Students learn research skills and 
techniques from Professor Sarvary.

Courtesy of Professor Sarvary

Students learn research skills and techniques from Professor Sarvary.

January 28, 2019

CALS Global Fellows Program Bridges Cornell and Szent István University in Hungary

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Some STEM majors encounter obstacles when thinking about studying abroad — cost and time requirements aside, students do not want to miss out on research opportunities. However, new, abbreviated research-centric internships may offer the best of all worlds.

One of these is a cutting-edge agricultural and biological research at a world-class university only 20 miles from Budapest, Hungary’s capital city, open to any College of Agriculture and Life Sciences student with a minimum GPA of 3.0.

This year, for the first time, students can apply for eight-week long professional internships at Szent István University in Gödöll, Hungary. Prof. Mark Sarvary, neurobiology and behavior, who came to the U.S. in 1996 as a study abroad student from Hungary, has been working over the past few years to bridge Cornell and Szent István University, his alma mater.

“To celebrate my 20 years in the U.S., I approached Cornell trying to establish a relationship with the Hungarian University,” Sarvary said.

By collaborating with the already well established CALS fellowship program, Sarvary won a 25,000-euro grant for undergraduate researchers to gain internship experience abroad.

In Sarvary’s experience, many STEM majors choose not to study abroad because of their bulky course load and career anxiety. This is one of the main reasons Sarvary so passionately pursued the creation of this program.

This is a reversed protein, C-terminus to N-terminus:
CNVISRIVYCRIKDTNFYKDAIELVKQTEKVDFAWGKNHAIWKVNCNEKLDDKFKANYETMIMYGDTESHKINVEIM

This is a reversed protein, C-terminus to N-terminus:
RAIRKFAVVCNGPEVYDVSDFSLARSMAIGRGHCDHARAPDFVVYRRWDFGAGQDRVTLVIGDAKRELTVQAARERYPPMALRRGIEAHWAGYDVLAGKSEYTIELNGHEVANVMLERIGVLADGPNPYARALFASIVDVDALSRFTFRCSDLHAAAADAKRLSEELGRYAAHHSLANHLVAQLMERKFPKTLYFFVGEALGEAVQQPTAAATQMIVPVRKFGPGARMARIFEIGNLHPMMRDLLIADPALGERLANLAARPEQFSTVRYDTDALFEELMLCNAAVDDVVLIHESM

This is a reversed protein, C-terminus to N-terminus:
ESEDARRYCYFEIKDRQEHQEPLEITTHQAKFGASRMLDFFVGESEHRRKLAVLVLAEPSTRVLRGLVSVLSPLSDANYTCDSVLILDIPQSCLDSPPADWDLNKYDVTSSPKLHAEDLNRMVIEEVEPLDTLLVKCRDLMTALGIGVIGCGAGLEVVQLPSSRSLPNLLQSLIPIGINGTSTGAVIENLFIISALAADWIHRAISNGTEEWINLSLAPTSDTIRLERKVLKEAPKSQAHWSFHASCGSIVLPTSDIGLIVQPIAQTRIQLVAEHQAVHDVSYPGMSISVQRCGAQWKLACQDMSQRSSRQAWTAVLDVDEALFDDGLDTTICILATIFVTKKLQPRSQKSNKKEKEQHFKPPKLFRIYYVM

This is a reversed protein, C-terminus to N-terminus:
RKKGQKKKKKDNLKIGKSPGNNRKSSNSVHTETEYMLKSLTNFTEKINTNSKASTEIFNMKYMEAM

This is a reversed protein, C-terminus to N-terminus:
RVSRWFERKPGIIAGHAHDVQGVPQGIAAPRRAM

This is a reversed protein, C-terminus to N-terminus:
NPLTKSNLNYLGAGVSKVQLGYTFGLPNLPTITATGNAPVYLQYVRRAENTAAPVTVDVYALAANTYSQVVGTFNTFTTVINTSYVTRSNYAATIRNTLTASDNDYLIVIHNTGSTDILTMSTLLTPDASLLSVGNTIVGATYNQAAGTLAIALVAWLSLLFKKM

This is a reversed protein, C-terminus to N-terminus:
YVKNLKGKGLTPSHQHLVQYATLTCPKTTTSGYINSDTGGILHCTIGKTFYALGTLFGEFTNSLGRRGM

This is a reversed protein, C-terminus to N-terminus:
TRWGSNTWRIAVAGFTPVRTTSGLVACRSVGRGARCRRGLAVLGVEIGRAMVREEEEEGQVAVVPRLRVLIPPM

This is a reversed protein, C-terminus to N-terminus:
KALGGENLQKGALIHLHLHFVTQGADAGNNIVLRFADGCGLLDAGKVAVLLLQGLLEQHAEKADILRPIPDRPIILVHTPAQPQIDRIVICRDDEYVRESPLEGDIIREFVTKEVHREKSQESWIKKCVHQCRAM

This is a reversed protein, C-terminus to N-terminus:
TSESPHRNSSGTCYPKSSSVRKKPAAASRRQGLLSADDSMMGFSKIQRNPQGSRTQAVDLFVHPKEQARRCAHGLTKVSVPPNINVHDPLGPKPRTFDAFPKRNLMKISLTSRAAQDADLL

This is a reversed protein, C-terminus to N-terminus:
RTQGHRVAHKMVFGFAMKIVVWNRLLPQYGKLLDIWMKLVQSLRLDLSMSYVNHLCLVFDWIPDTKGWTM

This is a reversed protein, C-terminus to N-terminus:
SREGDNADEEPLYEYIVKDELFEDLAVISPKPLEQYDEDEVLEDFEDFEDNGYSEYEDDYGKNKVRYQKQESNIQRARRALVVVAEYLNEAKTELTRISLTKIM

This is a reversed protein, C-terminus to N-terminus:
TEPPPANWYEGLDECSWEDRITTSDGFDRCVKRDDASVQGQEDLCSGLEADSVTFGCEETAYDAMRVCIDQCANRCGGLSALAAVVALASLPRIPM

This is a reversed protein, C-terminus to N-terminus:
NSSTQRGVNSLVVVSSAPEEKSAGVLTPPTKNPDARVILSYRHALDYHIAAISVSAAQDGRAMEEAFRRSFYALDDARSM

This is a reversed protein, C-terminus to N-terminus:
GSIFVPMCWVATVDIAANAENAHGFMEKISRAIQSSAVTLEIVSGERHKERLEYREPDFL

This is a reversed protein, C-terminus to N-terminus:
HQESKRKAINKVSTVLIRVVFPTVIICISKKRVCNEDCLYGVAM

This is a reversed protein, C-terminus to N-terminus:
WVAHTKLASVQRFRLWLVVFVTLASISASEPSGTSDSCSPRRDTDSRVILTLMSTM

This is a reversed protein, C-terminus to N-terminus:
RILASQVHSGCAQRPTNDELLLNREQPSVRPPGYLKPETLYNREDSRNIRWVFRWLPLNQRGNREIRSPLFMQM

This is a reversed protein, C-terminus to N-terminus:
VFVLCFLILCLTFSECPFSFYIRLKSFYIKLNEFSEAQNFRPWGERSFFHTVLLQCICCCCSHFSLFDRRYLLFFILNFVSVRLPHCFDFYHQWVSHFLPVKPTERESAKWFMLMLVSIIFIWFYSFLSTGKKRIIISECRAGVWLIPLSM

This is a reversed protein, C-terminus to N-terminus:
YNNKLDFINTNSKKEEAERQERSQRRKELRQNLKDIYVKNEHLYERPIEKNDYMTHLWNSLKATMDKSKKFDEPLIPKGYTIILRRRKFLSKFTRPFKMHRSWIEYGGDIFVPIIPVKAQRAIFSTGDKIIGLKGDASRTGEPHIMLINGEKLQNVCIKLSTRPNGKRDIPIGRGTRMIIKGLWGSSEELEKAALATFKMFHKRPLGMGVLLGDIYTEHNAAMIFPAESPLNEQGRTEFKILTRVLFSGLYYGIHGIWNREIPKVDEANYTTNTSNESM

“Especially in biological sciences it is really hard to go for an entire semester because there are so many requirements,” Sarvary said.

The Global Fellows program offers a more manageable abroad experience, especially for those pursuing a science trajectory, according to Sarvary. While students who participate in the program in Hungary will not receive class credit, they will have the opportunity to pursue research experience.

“These days, hardly any of my advisees graduate without undergraduate research experience,” Sarvary said. “As a science major, research skills are invaluable and we hope to help undergraduates gain this experience.”

Students can study and conduct research under eight different faculty groups in the SZIU program. The groups cover topics ranging from zoology to cryopreservation. A list of the specific group projects and descriptions can be found on the Global Fellows website under available internships. 

“The students must apply to the Global Fellows program first and then provide a statement about their specific interest. They are welcome to reach out to the [principal investigators] themselves but have to be accepted to the fellowship program first,” Sarvary said.

As an alumnus of SZIU, Sarvary has personal connections with many of the PIs involved in the program.

“I went back to Hungary and met with all the [Principal Investigators] who are willing and happy to welcome Cornell students,” Sarvary said.

Accepted students are required to take a half semester course which prepares the students for an abroad experience while also preparing them with relevant research skills.

Sarvary expressed his hope that students will use the program to participate in research abroad.

“I want to celebrate the fact that studying abroad and doing research abroad is a life changing experience. I think students will definitely benefit,” Sarvary said.

Applications for the Global Fellows Program close on February 3rd.